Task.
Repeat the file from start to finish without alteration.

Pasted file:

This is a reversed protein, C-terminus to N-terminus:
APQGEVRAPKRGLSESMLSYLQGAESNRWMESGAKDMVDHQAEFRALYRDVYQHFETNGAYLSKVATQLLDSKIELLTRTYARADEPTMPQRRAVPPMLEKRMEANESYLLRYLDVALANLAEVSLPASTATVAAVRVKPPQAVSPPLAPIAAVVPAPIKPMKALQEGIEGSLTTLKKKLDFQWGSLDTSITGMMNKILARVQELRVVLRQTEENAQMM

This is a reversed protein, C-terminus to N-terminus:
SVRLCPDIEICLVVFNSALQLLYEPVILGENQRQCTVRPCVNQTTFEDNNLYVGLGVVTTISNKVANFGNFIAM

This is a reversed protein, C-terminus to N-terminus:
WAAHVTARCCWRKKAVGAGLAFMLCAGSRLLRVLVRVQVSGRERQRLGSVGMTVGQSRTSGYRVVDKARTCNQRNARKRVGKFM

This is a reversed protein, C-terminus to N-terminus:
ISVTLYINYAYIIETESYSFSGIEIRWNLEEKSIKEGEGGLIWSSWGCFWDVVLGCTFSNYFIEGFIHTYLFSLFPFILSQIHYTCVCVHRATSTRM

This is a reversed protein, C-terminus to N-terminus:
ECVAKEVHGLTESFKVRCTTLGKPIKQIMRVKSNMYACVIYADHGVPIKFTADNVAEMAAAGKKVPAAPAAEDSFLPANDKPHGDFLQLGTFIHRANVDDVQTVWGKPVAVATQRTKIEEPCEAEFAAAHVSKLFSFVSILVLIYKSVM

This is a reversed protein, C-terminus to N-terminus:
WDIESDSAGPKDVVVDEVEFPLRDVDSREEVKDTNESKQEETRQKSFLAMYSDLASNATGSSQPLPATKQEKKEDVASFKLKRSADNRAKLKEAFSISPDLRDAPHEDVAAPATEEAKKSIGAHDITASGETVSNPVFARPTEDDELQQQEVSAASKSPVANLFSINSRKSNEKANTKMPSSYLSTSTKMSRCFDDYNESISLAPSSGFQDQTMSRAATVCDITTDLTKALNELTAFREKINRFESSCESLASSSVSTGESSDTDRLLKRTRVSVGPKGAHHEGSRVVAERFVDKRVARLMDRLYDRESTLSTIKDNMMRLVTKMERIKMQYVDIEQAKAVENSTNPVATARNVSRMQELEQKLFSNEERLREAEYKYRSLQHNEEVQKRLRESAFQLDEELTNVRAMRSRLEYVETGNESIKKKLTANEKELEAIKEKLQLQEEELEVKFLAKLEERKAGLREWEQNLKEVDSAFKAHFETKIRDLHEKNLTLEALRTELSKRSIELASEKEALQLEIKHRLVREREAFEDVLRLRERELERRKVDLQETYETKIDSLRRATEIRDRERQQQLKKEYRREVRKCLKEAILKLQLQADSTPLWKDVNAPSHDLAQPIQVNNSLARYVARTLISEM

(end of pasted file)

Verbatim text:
This is a reversed protein, C-terminus to N-terminus:
APQGEVRAPKRGLSESMLSYLQGAESNRWMESGAKDMVDHQAEFRALYRDVYQHFETNGAYLSKVATQLLDSKIELLTRTYARADEPTMPQRRAVPPMLEKRMEANESYLLRYLDVALANLAEVSLPASTATVAAVRVKPPQAVSPPLAPIAAVVPAPIKPMKALQEGIEGSLTTLKKKLDFQWGSLDTSITGMMNKILARVQELRVVLRQTEENAQMM

This is a reversed protein, C-terminus to N-terminus:
SVRLCPDIEICLVVFNSALQLLYEPVILGENQRQCTVRPCVNQTTFEDNNLYVGLGVVTTISNKVANFGNFIAM

This is a reversed protein, C-terminus to N-terminus:
WAAHVTARCCWRKKAVGAGLAFMLCAGSRLLRVLVRVQVSGRERQRLGSVGMTVGQSRTSGYRVVDKARTCNQRNARKRVGKFM

This is a reversed protein, C-terminus to N-terminus:
ISVTLYINYAYIIETESYSFSGIEIRWNLEEKSIKEGEGGLIWSSWGCFWDVVLGCTFSNYFIEGFIHTYLFSLFPFILSQIHYTCVCVHRATSTRM

This is a reversed protein, C-terminus to N-terminus:
ECVAKEVHGLTESFKVRCTTLGKPIKQIMRVKSNMYACVIYADHGVPIKFTADNVAEMAAAGKKVPAAPAAEDSFLPANDKPHGDFLQLGTFIHRANVDDVQTVWGKPVAVATQRTKIEEPCEAEFAAAHVSKLFSFVSILVLIYKSVM

This is a reversed protein, C-terminus to N-terminus:
WDIESDSAGPKDVVVDEVEFPLRDVDSREEVKDTNESKQEETRQKSFLAMYSDLASNATGSSQPLPATKQEKKEDVASFKLKRSADNRAKLKEAFSISPDLRDAPHEDVAAPATEEAKKSIGAHDITASGETVSNPVFARPTEDDELQQQEVSAASKSPVANLFSINSRKSNEKANTKMPSSYLSTSTKMSRCFDDYNESISLAPSSGFQDQTMSRAATVCDITTDLTKALNELTAFREKINRFESSCESLASSSVSTGESSDTDRLLKRTRVSVGPKGAHHEGSRVVAERFVDKRVARLMDRLYDRESTLSTIKDNMMRLVTKMERIKMQYVDIEQAKAVENSTNPVATARNVSRMQELEQKLFSNEERLREAEYKYRSLQHNEEVQKRLRESAFQLDEELTNVRAMRSRLEYVETGNESIKKKLTANEKELEAIKEKLQLQEEELEVKFLAKLEERKAGLREWEQNLKEVDSAFKAHFETKIRDLHEKNLTLEALRTELSKRSIELASEKEALQLEIKHRLVREREAFEDVLRLRERELERRKVDLQETYETKIDSLRRATEIRDRERQQQLKKEYRREVRKCLKEAILKLQLQADSTPLWKDVNAPSHDLAQPIQVNNSLARYVARTLISEM